NFP is very frightening for couples. Many studies have found that NFP has higher success rates than contraception and a majority show it’s as effective as contraceptives. The following article is one of the best I’ve seen that discusses the effects of contraception on a couple, the woman’s body and psyche and the man’s perspective and even our society.

(This is long and targeted at younger couples but, most of the article will provide beneficial information)

Last comment on NFP - keep in mind that NFP is not to be compared to birth control but, does allow a couple to space children ( for you and your wife, a hope of no more!) and have marital relations in accordance with God’s design.

Now to specifically answer your question of - ‘What are the options besides abstinence’.

My personal opinion is that your BEST option is for you and your wife to both embrace your sexuality by taking it to a new level - so to speak. Pope John Paul II wrote the Theology of the Body (TOB). The TOB is an integrated vision of the human person - body, soul and spirit. You and your wife can grow closer through the understanding of the transcendental nature of your sexual union, along with the obvious physical pleasure.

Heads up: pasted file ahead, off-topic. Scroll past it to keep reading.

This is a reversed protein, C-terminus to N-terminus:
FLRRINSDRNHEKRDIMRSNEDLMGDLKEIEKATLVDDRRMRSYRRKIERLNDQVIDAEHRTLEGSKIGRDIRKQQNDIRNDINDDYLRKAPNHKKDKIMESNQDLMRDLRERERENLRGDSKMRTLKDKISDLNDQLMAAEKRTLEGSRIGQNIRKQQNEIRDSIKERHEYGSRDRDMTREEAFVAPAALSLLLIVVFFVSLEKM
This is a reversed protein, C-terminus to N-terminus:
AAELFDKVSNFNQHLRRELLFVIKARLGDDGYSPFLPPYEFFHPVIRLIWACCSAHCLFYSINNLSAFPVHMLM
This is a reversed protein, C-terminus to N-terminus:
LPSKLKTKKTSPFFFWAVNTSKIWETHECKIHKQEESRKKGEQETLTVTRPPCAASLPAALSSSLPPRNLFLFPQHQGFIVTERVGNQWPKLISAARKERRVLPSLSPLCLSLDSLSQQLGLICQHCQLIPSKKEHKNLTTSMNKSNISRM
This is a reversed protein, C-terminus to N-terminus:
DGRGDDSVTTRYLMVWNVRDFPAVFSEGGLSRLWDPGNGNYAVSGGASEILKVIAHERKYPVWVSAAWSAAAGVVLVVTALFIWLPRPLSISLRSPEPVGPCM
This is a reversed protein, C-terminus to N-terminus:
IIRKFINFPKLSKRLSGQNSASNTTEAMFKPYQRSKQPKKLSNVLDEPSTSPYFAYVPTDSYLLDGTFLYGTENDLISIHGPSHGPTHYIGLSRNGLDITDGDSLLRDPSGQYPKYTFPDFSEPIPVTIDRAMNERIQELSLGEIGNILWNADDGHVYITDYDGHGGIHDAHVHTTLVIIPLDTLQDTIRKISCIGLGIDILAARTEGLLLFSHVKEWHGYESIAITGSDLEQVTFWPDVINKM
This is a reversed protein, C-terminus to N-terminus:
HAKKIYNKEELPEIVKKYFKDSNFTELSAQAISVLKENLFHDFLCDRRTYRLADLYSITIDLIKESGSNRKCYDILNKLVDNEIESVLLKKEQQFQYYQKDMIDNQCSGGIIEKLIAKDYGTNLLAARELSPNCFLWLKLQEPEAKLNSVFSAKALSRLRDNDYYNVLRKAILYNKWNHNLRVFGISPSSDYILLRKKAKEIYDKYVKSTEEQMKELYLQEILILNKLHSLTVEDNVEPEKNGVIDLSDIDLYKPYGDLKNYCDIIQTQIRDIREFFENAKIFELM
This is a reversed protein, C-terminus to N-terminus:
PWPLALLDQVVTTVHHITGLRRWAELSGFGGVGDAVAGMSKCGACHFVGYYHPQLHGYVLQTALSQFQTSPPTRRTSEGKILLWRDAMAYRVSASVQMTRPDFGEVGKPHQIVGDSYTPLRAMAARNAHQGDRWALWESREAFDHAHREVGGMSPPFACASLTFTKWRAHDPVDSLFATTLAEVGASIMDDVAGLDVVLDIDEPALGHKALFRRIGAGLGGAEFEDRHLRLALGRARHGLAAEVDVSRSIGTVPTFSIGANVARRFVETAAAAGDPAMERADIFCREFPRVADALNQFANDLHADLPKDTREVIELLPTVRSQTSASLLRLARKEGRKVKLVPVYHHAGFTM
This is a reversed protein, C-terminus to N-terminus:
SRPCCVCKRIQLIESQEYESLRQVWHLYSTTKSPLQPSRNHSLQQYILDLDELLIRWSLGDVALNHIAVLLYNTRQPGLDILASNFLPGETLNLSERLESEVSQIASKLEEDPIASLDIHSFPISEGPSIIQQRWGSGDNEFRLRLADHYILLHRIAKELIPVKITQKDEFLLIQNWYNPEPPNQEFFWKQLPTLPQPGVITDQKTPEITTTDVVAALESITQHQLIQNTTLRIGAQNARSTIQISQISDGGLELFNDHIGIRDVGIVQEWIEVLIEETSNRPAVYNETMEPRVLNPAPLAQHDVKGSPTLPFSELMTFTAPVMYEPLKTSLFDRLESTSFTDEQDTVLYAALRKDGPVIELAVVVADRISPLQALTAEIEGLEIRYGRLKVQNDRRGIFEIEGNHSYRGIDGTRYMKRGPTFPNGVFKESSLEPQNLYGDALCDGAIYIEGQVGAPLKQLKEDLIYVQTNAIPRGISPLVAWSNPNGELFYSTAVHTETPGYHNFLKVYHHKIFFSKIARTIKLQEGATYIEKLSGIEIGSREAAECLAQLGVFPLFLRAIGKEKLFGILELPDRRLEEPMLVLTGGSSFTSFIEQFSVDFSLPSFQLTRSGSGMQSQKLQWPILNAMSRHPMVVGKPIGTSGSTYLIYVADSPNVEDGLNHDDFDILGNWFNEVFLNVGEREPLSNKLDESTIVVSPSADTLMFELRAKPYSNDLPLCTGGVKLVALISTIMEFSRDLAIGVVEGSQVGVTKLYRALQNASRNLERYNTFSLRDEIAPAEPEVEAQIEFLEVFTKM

It sounds pretty hokey to many people at first… so I’d expect what I said made you go… Huh? My wife and I want to have sex and not have kids! Lol

Christopher West is one of my favorite authors on this subject. He has a very good introductory book on the Theology of the Body. He has a few but, the TOB is pretty overwhelming - I’d recommend that your wife and you read this together.

I think you’ll find the answers your seeking in your post if you take a jaunt down this path… and I also think you and your wife will have fun exploring the TOB.

bollocks to the studies! God is the author and bringer of life. Do you question God? If God wants you to have a child, then you should be open to it. We have no right to attempt to supplant God’s authority in this matter. And what does it matter if you are older when the child becomes a young adult? That’s what Godparents are for! What does it matter if you have a child who has a birth defect? Is that not the will of God, who sees even those who have birth defects as beautiful?

Trust God and let Him do His job.

I think you should consider, say you decide to use ABC. What happens if it fails and your wife finds herself pregnant at her age, with the risks and concerns you’ve mentioned?